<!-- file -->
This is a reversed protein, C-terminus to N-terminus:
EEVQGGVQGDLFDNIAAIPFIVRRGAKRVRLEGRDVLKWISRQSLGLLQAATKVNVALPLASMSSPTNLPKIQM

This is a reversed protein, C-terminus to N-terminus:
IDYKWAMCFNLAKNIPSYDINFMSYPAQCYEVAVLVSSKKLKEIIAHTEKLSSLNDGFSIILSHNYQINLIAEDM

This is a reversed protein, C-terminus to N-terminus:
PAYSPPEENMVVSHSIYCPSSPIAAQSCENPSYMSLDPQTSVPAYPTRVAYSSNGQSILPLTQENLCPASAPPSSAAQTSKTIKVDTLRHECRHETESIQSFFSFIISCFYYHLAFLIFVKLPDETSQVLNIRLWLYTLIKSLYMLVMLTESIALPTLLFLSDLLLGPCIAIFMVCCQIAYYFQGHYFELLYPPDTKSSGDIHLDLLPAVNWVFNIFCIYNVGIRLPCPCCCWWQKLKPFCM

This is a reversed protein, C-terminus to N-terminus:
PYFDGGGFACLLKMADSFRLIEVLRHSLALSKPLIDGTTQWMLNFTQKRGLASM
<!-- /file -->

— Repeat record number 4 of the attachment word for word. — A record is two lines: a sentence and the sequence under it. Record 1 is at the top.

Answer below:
This is a reversed protein, C-terminus to N-terminus:
PYFDGGGFACLLKMADSFRLIEVLRHSLALSKPLIDGTTQWMLNFTQKRGLASM